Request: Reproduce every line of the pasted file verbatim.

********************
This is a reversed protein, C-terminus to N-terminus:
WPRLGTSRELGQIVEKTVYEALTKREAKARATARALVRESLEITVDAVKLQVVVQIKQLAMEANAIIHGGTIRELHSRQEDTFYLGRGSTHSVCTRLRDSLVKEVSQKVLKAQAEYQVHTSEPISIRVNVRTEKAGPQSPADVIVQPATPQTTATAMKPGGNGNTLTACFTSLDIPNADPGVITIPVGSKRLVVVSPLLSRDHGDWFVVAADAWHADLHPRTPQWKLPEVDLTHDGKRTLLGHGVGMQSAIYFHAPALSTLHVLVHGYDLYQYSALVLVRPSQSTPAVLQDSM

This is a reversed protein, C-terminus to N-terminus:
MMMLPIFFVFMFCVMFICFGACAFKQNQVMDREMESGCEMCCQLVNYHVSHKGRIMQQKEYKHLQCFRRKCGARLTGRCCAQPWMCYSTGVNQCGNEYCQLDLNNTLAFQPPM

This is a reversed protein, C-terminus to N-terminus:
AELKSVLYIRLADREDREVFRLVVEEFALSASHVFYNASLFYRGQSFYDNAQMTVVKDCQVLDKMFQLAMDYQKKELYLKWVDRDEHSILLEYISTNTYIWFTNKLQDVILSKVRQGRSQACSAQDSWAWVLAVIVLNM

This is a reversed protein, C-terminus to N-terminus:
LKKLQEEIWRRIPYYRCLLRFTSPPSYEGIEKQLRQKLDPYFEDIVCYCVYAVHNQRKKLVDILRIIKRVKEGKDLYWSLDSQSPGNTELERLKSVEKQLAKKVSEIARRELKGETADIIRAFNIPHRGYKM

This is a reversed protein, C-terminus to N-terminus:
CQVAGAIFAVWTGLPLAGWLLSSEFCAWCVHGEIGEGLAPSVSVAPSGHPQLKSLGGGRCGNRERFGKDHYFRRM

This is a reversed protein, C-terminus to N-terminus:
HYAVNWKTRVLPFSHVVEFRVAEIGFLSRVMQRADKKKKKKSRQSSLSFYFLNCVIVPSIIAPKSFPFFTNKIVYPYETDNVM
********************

This is a reversed protein, C-terminus to N-terminus:
WPRLGTSRELGQIVEKTVYEALTKREAKARATARALVRESLEITVDAVKLQVVVQIKQLAMEANAIIHGGTIRELHSRQEDTFYLGRGSTHSVCTRLRDSLVKEVSQKVLKAQAEYQVHTSEPISIRVNVRTEKAGPQSPADVIVQPATPQTTATAMKPGGNGNTLTACFTSLDIPNADPGVITIPVGSKRLVVVSPLLSRDHGDWFVVAADAWHADLHPRTPQWKLPEVDLTHDGKRTLLGHGVGMQSAIYFHAPALSTLHVLVHGYDLYQYSALVLVRPSQSTPAVLQDSM

This is a reversed protein, C-terminus to N-terminus:
MMMLPIFFVFMFCVMFICFGACAFKQNQVMDREMESGCEMCCQLVNYHVSHKGRIMQQKEYKHLQCFRRKCGARLTGRCCAQPWMCYSTGVNQCGNEYCQLDLNNTLAFQPPM

This is a reversed protein, C-terminus to N-terminus:
AELKSVLYIRLADREDREVFRLVVEEFALSASHVFYNASLFYRGQSFYDNAQMTVVKDCQVLDKMFQLAMDYQKKELYLKWVDRDEHSILLEYISTNTYIWFTNKLQDVILSKVRQGRSQACSAQDSWAWVLAVIVLNM

This is a reversed protein, C-terminus to N-terminus:
LKKLQEEIWRRIPYYRCLLRFTSPPSYEGIEKQLRQKLDPYFEDIVCYCVYAVHNQRKKLVDILRIIKRVKEGKDLYWSLDSQSPGNTELERLKSVEKQLAKKVSEIARRELKGETADIIRAFNIPHRGYKM

This is a reversed protein, C-terminus to N-terminus:
CQVAGAIFAVWTGLPLAGWLLSSEFCAWCVHGEIGEGLAPSVSVAPSGHPQLKSLGGGRCGNRERFGKDHYFRRM

This is a reversed protein, C-terminus to N-terminus:
HYAVNWKTRVLPFSHVVEFRVAEIGFLSRVMQRADKKKKKKSRQSSLSFYFLNCVIVPSIIAPKSFPFFTNKIVYPYETDNVM